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Fuck mixer taps [Nov. 11th, 2013|03:21 pm]
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!markdown
We've recently moved house, to a refitted Victorian tenement flat in Leith.
We're renting it from a lovely couple from Continental Europe, and this I
suspect is the reason for one of the few things that annoy me about the place:
that every sink in the flat is fitted with [mixer
taps](http://www.screwfix.com/c/bathrooms-kitchens/kitchen-mixer-taps/cat4650002).
Ordinarily this is merely a mild irritant, but occasionally (as happened this
morning), they drive me into a towering rage. Let me explain...

I'd taken out the contents of the food recycling bin, but a foul-smelling brown
gunge still coated the insides of the bin itself. I was therefore filling the
bin with a mix of bleach and hot water, the latter from the bathroom sink. The
sink was too small to fit the bin in, so I was filling a pint cup with hot
water from the sink and tipping it into the bin. Fortunately it's quite a small
bin. My attention lapsed for a moment, though, and the water overflowed, mildly
but painfully scalding my left hand. No problem: I could keep filling the hot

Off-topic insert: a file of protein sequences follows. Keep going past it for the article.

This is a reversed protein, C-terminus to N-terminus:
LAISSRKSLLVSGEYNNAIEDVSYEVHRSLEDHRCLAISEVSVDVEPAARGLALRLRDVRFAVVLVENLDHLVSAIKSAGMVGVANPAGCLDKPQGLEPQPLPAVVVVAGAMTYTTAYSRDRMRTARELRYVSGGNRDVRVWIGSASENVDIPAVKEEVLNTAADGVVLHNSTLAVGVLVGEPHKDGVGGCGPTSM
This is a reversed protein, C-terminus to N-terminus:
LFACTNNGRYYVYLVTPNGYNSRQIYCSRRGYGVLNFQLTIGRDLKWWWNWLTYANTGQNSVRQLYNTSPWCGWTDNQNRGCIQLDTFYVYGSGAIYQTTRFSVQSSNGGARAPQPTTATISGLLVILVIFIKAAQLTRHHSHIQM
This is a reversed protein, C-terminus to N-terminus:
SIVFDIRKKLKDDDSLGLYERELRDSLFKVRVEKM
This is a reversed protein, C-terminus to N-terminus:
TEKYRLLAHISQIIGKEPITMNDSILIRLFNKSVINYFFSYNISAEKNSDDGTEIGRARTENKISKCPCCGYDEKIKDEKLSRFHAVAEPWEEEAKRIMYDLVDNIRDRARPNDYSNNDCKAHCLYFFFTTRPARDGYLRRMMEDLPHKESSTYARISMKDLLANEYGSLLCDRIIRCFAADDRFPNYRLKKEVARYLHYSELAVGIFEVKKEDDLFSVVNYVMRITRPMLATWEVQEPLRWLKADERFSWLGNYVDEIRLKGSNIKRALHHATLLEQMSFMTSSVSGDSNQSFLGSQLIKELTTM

water with my right hand, while holding my left hand under the cold tap for as
long as it took to cool down. Except, oh, wait, mixer taps. Dammit. So I had to
turn off the hot tap, put down the cup, turn on the cold tap, and wait
uselessly for however long it took for my hand to stop hurting.

Except I had forgotten about the *other* problem with mixer taps: hysteresis.
When you turn off the hot water in a mixer tap system, you see, you don't reset
the tap to a safe state: a slug of hot water remains in the pipe, lying in wait
for the unwary. And so when I put my sore hand under the tap and turned on the
cold water, I was instead treated to a high-pressure dose of painfully hot water
onto the already painful area.

And then a few minutes later, while mentally composing this blog post and
muttering curses against the inventors of mixer taps and their descendents,
yea, unto the seventh generation, the **same thing happened to me again**.

In conclusion: fuck mixer taps. Fuck them right in their stupid single
non-parallelisable pain-causing water outlets.

This post is dedicated to [personal profile] elmyra, who labours
under the misapprehension
that mixer taps are not only a superior
technology, but so obviously a superior technology that the only possible reason they
have not been universally adopted can be ignorance of their existence.


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Decision procedure [Oct. 24th, 2013|09:50 pm]
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!markdown